The issue that has preoccupied the currency market more than anything else this year – aside perhaps from the Greek debt issue – is when the world’s largest single-country economy will raise interest rates.
The US Federal Reserve Bank has not increased the Fed Funds Target Rate since June 2006. Exactly when they will do so depends on the health of the economy, as reflected in the data.
The Fed have said they won’t begin lifting their benchmark federal funds rate from near zero until they see more improvement in the labour market and are confident inflation will rise toward their 2% target. The Fed are data dependent, and the last two weeks of data has been positive.
Quarter one data was poor overall and the Fed attributed this to transitory factors in their April statement. Thus far they have been proven correct; data has improved and of note was last Friday’s Core CPI reading which came in better than expected. Inflation has been the weakest link for all major economies this year, since the massive drop in oil prices, and the US is no exception.
It’s within the context of low inflation that the recent better-than-expected Core CPI readings become so important. Annual core inflation is at 1.8% which is only 0.2% below the target. In normal times the target inflation rate would refer to the total CPI however given the considerable drop in oil prices, the Fed will be more focussed on core readings.
The Fed have stated: “Core inflation measures that leave out items with volatile prices can be useful in assessing inflation trends.” A core CPI reading of 1.8% may suggest that inflation is on its way back to 2%, as the Fed requires.
Throughout 2014 the employment situation was healthy and unemployment gradually dropped to where it now is at 5.4% which is the lowest since 2008. However it is also wage growth that the Fed want to see increase.
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The recent reading came in worse than expected at 0.1% down from 0.6% in January. A rise in this number during NFP next week will send a strong signal about the improvements in the labour market that the Fed have said they are waiting for.
The data certainly warrants a rate rise this year and Yellen confirmed this during a speech last Friday. The question is when.
Below is a list of upcoming Fed rate meetings this year and their associated rate hike probability as per CME Group Interest Rate Contracts. The numbers show the probability of any rate increase at that particular meeting, not necessarily the first rate hike; it includes the probability of subsequent rate hikes.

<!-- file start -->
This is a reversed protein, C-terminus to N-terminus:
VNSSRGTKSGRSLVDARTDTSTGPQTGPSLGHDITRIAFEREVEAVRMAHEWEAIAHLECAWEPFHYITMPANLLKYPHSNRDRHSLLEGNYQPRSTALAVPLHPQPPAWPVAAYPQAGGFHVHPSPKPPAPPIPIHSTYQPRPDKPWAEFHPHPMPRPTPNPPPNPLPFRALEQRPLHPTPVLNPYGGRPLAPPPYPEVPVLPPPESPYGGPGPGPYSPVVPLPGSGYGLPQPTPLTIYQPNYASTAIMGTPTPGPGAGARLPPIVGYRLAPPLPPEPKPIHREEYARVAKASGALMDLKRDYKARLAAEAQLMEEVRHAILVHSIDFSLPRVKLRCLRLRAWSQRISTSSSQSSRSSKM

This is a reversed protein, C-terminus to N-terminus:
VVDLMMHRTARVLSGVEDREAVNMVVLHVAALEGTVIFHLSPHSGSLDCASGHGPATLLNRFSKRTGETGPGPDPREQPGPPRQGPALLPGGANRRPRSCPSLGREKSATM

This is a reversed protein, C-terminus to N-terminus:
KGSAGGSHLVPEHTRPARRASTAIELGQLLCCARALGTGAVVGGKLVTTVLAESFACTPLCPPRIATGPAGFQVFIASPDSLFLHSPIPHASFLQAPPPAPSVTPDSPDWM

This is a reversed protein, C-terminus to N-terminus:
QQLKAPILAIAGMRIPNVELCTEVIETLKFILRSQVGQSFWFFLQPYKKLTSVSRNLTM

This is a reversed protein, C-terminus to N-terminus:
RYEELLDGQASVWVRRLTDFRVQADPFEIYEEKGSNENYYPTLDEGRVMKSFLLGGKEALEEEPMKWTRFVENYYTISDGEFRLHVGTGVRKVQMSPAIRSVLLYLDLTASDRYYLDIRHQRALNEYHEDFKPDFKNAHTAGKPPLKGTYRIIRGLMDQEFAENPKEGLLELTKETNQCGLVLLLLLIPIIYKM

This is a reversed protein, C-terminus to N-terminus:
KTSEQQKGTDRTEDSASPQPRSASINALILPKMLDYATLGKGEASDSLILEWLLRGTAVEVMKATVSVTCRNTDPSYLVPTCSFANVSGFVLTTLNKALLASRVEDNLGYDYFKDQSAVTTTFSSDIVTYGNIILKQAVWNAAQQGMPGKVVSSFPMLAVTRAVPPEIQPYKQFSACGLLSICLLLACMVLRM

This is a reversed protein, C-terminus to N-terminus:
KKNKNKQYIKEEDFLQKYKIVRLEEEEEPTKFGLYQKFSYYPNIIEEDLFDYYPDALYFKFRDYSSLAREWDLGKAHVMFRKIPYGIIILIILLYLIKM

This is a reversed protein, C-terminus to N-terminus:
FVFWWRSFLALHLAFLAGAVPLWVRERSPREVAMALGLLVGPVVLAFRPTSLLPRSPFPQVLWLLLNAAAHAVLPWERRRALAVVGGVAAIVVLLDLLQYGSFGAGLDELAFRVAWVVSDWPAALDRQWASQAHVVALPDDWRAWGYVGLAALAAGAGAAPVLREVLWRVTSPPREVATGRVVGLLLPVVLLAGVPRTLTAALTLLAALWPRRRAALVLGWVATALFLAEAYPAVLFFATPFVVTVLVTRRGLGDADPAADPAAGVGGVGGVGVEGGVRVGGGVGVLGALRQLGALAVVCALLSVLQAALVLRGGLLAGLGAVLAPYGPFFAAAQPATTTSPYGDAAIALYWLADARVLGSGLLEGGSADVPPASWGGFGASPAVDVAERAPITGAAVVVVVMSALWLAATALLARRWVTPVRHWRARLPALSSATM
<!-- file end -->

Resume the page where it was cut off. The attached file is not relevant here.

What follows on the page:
June 17: 0%
July 29: 8%
September 17: 27%
October 29: 46%
December 16: 61%
On Tuesday Richmond Federal Reserve Bank President Jeffrey Lacker, who is a voter on the FOMC, said he still hasn’t decided whether to vote for an interest-rate increase at the central bank’s June 16-17 meeting. “I haven’t made up my mind yet about June, I am going to wait and see what the data reveals. Generally the data have borne out the notion that the weakness was transitory, we’re looking to see whether the next few weeks will bear that out as well.” Lacker said.
Meanwhile, also on Tuesday Vice Chairman Stanley Fischer said that while markets largely expect the first rate hike in September, it will be determined by data and not by date. “If the economy is growing very, very slowly we will wait. If the economy is growing faster we will do it quicker.”
It appears that the Fed members themselves have not yet decided when they will raise rates so we must look to the data. Last Friday’s Preliminary GDP and this week’s NFP comes out better in all areas, this may cause some individual Fed members to consider a rate increase at the June meeting, despite the market largely pricing this out.
In essence, all US related data over the coming days and weeks is going to be vitally important to inform the market about when the first rate hike will occur. There is good reason to believe we are very close.